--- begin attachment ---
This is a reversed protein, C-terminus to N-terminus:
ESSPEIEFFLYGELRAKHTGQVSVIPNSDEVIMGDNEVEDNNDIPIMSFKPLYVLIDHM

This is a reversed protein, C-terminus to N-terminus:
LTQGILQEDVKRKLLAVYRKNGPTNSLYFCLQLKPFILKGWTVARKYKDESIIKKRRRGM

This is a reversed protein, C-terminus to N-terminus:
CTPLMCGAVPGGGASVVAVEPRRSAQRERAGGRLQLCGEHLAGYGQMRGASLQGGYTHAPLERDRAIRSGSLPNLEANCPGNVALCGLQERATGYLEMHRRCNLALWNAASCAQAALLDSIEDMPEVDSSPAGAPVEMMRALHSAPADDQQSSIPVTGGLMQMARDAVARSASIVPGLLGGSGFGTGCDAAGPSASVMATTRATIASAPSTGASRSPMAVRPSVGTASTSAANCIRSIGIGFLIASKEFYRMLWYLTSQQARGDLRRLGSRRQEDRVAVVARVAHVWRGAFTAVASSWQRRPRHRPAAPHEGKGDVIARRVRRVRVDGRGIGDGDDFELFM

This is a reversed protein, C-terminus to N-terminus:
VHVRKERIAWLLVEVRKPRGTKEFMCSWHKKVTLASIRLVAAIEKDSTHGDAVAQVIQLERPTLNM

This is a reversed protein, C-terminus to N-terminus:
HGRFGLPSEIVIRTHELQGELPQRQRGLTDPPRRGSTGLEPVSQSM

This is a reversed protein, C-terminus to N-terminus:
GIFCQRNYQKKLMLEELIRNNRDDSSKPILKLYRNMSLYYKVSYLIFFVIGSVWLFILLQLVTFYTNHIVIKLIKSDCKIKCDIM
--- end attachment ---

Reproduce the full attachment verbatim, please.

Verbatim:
This is a reversed protein, C-terminus to N-terminus:
ESSPEIEFFLYGELRAKHTGQVSVIPNSDEVIMGDNEVEDNNDIPIMSFKPLYVLIDHM

This is a reversed protein, C-terminus to N-terminus:
LTQGILQEDVKRKLLAVYRKNGPTNSLYFCLQLKPFILKGWTVARKYKDESIIKKRRRGM

This is a reversed protein, C-terminus to N-terminus:
CTPLMCGAVPGGGASVVAVEPRRSAQRERAGGRLQLCGEHLAGYGQMRGASLQGGYTHAPLERDRAIRSGSLPNLEANCPGNVALCGLQERATGYLEMHRRCNLALWNAASCAQAALLDSIEDMPEVDSSPAGAPVEMMRALHSAPADDQQSSIPVTGGLMQMARDAVARSASIVPGLLGGSGFGTGCDAAGPSASVMATTRATIASAPSTGASRSPMAVRPSVGTASTSAANCIRSIGIGFLIASKEFYRMLWYLTSQQARGDLRRLGSRRQEDRVAVVARVAHVWRGAFTAVASSWQRRPRHRPAAPHEGKGDVIARRVRRVRVDGRGIGDGDDFELFM

This is a reversed protein, C-terminus to N-terminus:
VHVRKERIAWLLVEVRKPRGTKEFMCSWHKKVTLASIRLVAAIEKDSTHGDAVAQVIQLERPTLNM

This is a reversed protein, C-terminus to N-terminus:
HGRFGLPSEIVIRTHELQGELPQRQRGLTDPPRRGSTGLEPVSQSM

This is a reversed protein, C-terminus to N-terminus:
GIFCQRNYQKKLMLEELIRNNRDDSSKPILKLYRNMSLYYKVSYLIFFVIGSVWLFILLQLVTFYTNHIVIKLIKSDCKIKCDIM